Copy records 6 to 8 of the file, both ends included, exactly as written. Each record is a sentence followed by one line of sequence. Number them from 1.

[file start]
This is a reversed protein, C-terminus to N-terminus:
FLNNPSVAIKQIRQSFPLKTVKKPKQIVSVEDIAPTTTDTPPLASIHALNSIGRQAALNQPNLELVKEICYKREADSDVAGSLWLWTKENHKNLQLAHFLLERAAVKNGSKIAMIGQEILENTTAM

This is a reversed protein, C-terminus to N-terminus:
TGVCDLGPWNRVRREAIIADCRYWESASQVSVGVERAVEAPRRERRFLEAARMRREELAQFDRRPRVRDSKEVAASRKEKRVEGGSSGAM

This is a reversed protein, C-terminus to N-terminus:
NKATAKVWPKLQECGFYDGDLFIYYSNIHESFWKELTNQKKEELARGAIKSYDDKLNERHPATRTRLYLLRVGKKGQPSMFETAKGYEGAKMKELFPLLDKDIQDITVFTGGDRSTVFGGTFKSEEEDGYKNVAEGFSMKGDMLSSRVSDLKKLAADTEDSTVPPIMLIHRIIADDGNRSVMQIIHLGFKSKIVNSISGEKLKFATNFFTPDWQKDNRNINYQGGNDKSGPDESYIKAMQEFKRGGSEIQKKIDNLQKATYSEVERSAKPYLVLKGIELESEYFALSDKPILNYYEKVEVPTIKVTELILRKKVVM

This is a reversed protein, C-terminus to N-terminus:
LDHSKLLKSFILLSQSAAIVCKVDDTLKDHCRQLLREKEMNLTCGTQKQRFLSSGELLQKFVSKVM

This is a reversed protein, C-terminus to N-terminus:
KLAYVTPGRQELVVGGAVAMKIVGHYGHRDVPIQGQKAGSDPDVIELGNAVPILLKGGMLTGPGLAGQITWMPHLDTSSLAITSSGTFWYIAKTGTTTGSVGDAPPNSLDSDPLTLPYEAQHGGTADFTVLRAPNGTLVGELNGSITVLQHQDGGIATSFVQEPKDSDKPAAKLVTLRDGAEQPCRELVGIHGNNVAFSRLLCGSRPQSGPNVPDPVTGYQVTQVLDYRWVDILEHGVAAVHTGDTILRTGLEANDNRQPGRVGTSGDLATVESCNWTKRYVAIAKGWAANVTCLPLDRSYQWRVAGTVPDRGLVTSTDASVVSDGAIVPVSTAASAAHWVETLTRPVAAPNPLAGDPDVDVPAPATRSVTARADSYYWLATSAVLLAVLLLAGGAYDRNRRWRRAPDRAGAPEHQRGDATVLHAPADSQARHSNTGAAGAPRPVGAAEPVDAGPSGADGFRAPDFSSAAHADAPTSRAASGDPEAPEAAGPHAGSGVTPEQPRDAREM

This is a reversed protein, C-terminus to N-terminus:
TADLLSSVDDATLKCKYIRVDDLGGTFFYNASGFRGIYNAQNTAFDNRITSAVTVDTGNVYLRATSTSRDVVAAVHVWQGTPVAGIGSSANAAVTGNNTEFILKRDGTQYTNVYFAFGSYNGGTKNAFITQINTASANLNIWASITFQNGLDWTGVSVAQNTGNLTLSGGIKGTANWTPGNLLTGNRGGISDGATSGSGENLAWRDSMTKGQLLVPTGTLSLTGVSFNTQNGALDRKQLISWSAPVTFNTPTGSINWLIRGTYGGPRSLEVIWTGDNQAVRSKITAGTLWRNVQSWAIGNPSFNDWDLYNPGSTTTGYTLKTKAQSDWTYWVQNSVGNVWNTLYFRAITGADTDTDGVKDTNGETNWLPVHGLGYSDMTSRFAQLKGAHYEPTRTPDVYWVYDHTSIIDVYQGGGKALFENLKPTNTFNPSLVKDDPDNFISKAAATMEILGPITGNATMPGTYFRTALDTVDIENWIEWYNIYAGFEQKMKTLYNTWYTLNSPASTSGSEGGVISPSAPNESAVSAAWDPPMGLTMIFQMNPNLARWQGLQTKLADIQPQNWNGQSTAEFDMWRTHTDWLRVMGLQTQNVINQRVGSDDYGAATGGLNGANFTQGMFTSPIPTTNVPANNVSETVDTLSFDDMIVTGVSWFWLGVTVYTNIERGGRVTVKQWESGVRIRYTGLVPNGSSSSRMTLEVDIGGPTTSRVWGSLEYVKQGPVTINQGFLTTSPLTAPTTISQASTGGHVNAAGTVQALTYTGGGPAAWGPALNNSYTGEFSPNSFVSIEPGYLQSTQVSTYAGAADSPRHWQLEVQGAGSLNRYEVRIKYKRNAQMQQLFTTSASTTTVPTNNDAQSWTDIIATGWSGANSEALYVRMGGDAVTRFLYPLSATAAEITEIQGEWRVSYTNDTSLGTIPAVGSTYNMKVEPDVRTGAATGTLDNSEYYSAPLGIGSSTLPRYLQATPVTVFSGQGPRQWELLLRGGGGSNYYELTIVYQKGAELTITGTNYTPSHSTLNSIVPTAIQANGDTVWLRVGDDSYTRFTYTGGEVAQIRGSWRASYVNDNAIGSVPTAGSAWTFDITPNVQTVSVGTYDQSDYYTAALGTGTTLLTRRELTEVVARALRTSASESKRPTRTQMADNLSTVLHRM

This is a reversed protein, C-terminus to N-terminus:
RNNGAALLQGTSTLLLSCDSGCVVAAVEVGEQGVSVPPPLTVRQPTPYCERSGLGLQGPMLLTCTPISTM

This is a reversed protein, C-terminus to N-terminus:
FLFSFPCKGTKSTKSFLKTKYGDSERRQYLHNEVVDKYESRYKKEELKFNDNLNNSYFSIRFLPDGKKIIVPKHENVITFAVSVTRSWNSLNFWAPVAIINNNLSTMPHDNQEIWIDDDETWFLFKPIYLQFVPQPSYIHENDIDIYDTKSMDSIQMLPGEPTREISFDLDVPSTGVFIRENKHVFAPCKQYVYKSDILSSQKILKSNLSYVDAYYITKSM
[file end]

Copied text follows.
This is a reversed protein, C-terminus to N-terminus:
TADLLSSVDDATLKCKYIRVDDLGGTFFYNASGFRGIYNAQNTAFDNRITSAVTVDTGNVYLRATSTSRDVVAAVHVWQGTPVAGIGSSANAAVTGNNTEFILKRDGTQYTNVYFAFGSYNGGTKNAFITQINTASANLNIWASITFQNGLDWTGVSVAQNTGNLTLSGGIKGTANWTPGNLLTGNRGGISDGATSGSGENLAWRDSMTKGQLLVPTGTLSLTGVSFNTQNGALDRKQLISWSAPVTFNTPTGSINWLIRGTYGGPRSLEVIWTGDNQAVRSKITAGTLWRNVQSWAIGNPSFNDWDLYNPGSTTTGYTLKTKAQSDWTYWVQNSVGNVWNTLYFRAITGADTDTDGVKDTNGETNWLPVHGLGYSDMTSRFAQLKGAHYEPTRTPDVYWVYDHTSIIDVYQGGGKALFENLKPTNTFNPSLVKDDPDNFISKAAATMEILGPITGNATMPGTYFRTALDTVDIENWIEWYNIYAGFEQKMKTLYNTWYTLNSPASTSGSEGGVISPSAPNESAVSAAWDPPMGLTMIFQMNPNLARWQGLQTKLADIQPQNWNGQSTAEFDMWRTHTDWLRVMGLQTQNVINQRVGSDDYGAATGGLNGANFTQGMFTSPIPTTNVPANNVSETVDTLSFDDMIVTGVSWFWLGVTVYTNIERGGRVTVKQWESGVRIRYTGLVPNGSSSSRMTLEVDIGGPTTSRVWGSLEYVKQGPVTINQGFLTTSPLTAPTTISQASTGGHVNAAGTVQALTYTGGGPAAWGPALNNSYTGEFSPNSFVSIEPGYLQSTQVSTYAGAADSPRHWQLEVQGAGSLNRYEVRIKYKRNAQMQQLFTTSASTTTVPTNNDAQSWTDIIATGWSGANSEALYVRMGGDAVTRFLYPLSATAAEITEIQGEWRVSYTNDTSLGTIPAVGSTYNMKVEPDVRTGAATGTLDNSEYYSAPLGIGSSTLPRYLQATPVTVFSGQGPRQWELLLRGGGGSNYYELTIVYQKGAELTITGTNYTPSHSTLNSIVPTAIQANGDTVWLRVGDDSYTRFTYTGGEVAQIRGSWRASYVNDNAIGSVPTAGSAWTFDITPNVQTVSVGTYDQSDYYTAALGTGTTLLTRRELTEVVARALRTSASESKRPTRTQMADNLSTVLHRM

This is a reversed protein, C-terminus to N-terminus:
RNNGAALLQGTSTLLLSCDSGCVVAAVEVGEQGVSVPPPLTVRQPTPYCERSGLGLQGPMLLTCTPISTM

This is a reversed protein, C-terminus to N-terminus:
FLFSFPCKGTKSTKSFLKTKYGDSERRQYLHNEVVDKYESRYKKEELKFNDNLNNSYFSIRFLPDGKKIIVPKHENVITFAVSVTRSWNSLNFWAPVAIINNNLSTMPHDNQEIWIDDDETWFLFKPIYLQFVPQPSYIHENDIDIYDTKSMDSIQMLPGEPTREISFDLDVPSTGVFIRENKHVFAPCKQYVYKSDILSSQKILKSNLSYVDAYYITKSM